Michael LeBourdais is the chief of Whispering Pines Indian Band, which is part of the Secwepemc (Shuswap) Nation.
For my community of Whispering Pines/Clinton Indian Band and others like us, pipelines are about First Nation jurisdiction. Our goal has been and always will be to renew our jurisdictions and establish our governments within Canada. First Nations are the only governments in Canada that do not receive fiscal benefits from resource development on their lands. We are focused on righting this wrong.
The Kinder Morgan pipeline crosses a reserve our community was moved to in 1972. Years ago, we discovered Kinder Morgan didn’t have an unrestricted legal right-of-way to use our lands, which they needed for both their current and expanded use.
We negotiated a resolution we hoped would provide benefits to our children, grandchildren, elders and community. We provided multiple opportunities for community input during the negotiations. Our community voted unanimously in favour of the agreement at a community meeting.
From our perspective, it was a mutually beneficial good-faith business deal between our government and a company using our land. It did not expand or reduce our jurisdiction.
Our story is the story of all First Nations in Canada. We had jurisdiction and land precontact. These were replaced through legislation, policies and the Department of Indian Affairs. The result has been poverty and dependence and since then, we have struggled to renew our jurisdictions.
In 1910, our ancestors provided a mandate and strategy for our leadership through a letter to then-prime minister Wilfrid Laurier. The letter states our grievance with respect to our lost jurisdiction and land: “… force their laws on us without consent and irrespective of whether they are good for us or not … they have taken possession of all the Indian country and claim it as their own … we find ourselves without any real home in this our own country … it is their government which is to blame.”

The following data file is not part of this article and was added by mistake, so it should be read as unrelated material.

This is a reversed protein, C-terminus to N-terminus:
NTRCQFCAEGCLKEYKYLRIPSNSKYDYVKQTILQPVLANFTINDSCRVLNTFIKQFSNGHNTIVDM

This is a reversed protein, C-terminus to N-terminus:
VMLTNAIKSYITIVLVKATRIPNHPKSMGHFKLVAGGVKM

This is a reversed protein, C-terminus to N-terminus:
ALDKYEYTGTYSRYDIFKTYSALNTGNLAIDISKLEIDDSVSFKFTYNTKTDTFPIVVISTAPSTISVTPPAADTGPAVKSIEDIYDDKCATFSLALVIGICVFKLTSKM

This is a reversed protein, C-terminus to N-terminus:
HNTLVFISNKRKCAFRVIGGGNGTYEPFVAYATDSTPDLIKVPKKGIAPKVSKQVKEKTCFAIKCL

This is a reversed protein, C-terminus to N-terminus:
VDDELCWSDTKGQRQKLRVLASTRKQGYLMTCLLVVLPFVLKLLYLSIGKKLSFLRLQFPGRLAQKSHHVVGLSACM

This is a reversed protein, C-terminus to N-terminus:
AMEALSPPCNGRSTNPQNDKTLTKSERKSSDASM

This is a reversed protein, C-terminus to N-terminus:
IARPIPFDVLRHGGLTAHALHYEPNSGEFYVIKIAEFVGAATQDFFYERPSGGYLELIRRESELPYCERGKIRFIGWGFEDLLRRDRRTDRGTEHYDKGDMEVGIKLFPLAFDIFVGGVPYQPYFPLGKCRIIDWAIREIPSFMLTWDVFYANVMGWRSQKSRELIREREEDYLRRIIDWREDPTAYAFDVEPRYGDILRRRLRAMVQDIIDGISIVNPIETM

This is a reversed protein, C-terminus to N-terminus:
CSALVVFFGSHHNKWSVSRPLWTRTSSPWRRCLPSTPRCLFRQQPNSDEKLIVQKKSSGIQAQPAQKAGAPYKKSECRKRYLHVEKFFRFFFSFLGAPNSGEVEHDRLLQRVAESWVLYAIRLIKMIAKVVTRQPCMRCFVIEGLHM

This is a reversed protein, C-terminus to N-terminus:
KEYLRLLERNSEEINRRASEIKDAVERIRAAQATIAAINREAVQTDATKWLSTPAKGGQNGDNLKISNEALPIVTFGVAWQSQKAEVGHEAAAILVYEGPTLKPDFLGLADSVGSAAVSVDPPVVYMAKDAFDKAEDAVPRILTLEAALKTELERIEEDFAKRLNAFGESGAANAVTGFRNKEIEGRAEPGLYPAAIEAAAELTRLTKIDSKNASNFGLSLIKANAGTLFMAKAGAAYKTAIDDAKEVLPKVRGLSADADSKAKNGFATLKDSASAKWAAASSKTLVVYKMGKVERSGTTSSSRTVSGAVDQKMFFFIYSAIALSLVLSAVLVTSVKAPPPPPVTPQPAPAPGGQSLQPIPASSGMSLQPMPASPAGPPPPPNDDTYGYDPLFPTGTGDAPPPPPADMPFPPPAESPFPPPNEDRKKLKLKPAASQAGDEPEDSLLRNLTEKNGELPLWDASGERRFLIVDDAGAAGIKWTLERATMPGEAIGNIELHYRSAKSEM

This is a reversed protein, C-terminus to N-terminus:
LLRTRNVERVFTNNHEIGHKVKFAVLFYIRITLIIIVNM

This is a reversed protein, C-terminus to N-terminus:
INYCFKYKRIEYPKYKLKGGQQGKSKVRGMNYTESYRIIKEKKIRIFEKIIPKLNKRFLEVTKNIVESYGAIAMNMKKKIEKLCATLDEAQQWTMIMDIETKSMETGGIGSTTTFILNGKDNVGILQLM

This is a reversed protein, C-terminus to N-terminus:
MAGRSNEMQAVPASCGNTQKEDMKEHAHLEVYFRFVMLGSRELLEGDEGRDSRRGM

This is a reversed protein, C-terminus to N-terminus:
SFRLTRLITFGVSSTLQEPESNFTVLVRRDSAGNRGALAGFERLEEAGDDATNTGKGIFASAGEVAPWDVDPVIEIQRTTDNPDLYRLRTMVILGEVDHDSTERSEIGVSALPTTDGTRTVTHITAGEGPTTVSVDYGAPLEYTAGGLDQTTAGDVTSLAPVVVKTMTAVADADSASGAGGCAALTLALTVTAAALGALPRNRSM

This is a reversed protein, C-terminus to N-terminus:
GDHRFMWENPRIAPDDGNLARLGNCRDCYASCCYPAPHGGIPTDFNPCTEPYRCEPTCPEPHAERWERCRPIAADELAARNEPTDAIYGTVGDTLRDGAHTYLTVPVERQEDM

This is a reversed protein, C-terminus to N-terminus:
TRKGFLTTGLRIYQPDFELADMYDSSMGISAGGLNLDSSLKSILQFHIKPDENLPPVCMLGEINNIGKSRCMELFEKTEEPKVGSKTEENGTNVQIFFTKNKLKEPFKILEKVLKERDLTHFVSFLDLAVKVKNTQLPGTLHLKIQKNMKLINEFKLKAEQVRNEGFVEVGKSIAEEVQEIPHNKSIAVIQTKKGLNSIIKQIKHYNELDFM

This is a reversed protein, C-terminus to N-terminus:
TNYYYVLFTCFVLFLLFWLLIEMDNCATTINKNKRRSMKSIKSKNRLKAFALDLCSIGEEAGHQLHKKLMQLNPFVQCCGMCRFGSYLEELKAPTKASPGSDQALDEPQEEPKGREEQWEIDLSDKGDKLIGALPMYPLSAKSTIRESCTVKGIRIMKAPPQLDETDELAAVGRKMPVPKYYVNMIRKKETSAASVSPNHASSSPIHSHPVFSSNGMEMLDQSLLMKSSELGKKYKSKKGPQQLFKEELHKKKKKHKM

The letter also conveys our determination: “So long as what we consider justice is withheld from us, so long will dissatisfaction and unrest exist among us, and we will continue to struggle to better ourselves.”
The letter also provides us a path for resolution: “We must be the same as brothers [and sisters] to them and live as one family. We will share equally in everything.”
That letter serves as a touchstone in regard to resource projects in our territories. These projects are our chance to renew our jurisdiction and reconcile with Canada.
That’s why our First Nation, along with others, is proposing First Nations impacted by resource projects in their territory should collect some of the tax revenue generated from those projects. This tax should be co-ordinated with other governments so it need not impact the investment climate. We could use our tax revenue to implement improved environmental management. We could use it to build water systems, roads and other community infrastructure to the national standard. We could use it to implement our other independent jurisdictions and reduce the role of the Indian Act and the Department of Indian Affairs in our lives.
Implementing our jurisdiction is a long-term solution. There will be more interprovincial resource projects in Canada. Pitting neighbours, communities and provinces against one another in emotional shouting matches is not how problems should be solved.
We are proposing a way to make Canada work better together. It is not a plea for special rights. The social framework for other Canadians is paid in large part by revenues from resource development. Why shouldn’t we benefit from resource tax jurisdiction in our territories like other Canadians?
We are asking for what is right. This pipeline shouldn’t be a crisis of national unity. It should be a chance to renew Canada by securing a place for our governments in this federation. It should be a chance to realize a new national dream that implements our jurisdictions and helps us begin to heal from our colonial past. It should be a chance, in the words of my ancestors “to help each other be great and good.”